The operator must also take into account that pipelines with large changes in elevation typically operate at low pressures at high altitudes and therefore hydrostatic test pressures may be rather low and not sufficiently large to force the fracture of preexisting defects. These defects can grow over time and are of special concern where external loads are imposed on the pipe. Also, magnetic flux leakage (MFL) ILI tools have been shown to detect ever-smaller defects; however, they are not capable of detecting circumferential cracks, except when external loading conditions are already critical or environmental degradation has increased the crack mouth opening.
As a last line of defense, state-of-the-art leak-detection systems with strategically placed block valves at reasonable intervals ought to be installed to minimize spillage volume. This is especially true in areas where rivers can transport liquid hydrocarbons downstream.
Due to the complexity of these pipeline projects, project owners, constructors and operators must use their best personnel. Senior management must provide the necessary commitment, support and resources – beyond normal practice – in the areas of engineering as well as environmental, social and communication.
These projects invariably have significant engineering challenges that arise during construction and operation regardless of the breadth, adequacy and implementation of design mitigation measures. Given this reality, sound management requires a willingness and ability to adequately identify, understand and accept issues when they exist, and to take the necessary actions to properly address and resolve the identified issues. Additionally, the project contracts need to account for such potential issues. For example, the use of fixed-price-plus Engineering, Procurement, and Construction (EPC) contracts are needed to allow the appropriate modifications during construction to reduce pipeline integrity risk.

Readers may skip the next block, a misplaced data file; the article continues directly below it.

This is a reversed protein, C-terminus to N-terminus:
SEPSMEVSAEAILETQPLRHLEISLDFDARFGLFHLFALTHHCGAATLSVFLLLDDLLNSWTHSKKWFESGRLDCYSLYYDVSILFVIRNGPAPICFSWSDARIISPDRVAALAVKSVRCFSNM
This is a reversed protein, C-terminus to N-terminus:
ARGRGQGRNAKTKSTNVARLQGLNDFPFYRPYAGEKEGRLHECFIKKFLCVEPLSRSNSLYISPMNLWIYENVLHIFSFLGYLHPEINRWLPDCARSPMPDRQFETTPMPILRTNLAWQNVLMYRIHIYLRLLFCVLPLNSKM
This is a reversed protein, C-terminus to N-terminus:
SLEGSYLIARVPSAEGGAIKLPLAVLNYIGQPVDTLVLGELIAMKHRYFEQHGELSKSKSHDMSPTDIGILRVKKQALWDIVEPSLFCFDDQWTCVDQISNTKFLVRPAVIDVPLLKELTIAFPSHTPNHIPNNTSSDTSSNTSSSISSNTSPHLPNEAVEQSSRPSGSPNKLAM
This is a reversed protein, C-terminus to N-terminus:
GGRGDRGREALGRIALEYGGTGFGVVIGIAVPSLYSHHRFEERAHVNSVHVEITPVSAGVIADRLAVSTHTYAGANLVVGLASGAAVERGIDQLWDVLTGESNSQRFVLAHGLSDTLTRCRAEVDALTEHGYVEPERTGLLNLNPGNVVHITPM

Oil and gas pipelines emanating from the Amazon and crossing the Andes are needed and offer a tremendous opportunity to promote sustainable economic development. However, there are ample challenges in safeguarding the integrity of the pipeline, environment, local population and socio-economic fabric of the region. Failure to properly address these risks could have significant financial, environmental and reputational consequences for operators, contractors, financiers and governments. In this context, companies need to appreciate the specific challenges present and implement an encompassing risk-management strategy that proactively responds to evolving conditions.
Alfred M. Pettinger, Ph.D., P.E., is a senior managing engineer in Exponent’s Mechanical Engineering and Materials/Metallurgy practice. His areas of expertise include mechanical behavior of materials, structural engineering, product design, reliability, durability, and maintainability. He can be reached at 949-341-6000, 949-242-6004, email@example.com, www.exponent.com.
Robert H. Montgomery, Ph.D., is a senior manager in Exponent’s Environmental Sciences practice. The focus of his 25 years of successful international experience has been helping private-sector companies and financial institutions manage environmental, social, health and safety, and labor aspects of their businesses. 202-772-4935, firstname.lastname@example.org.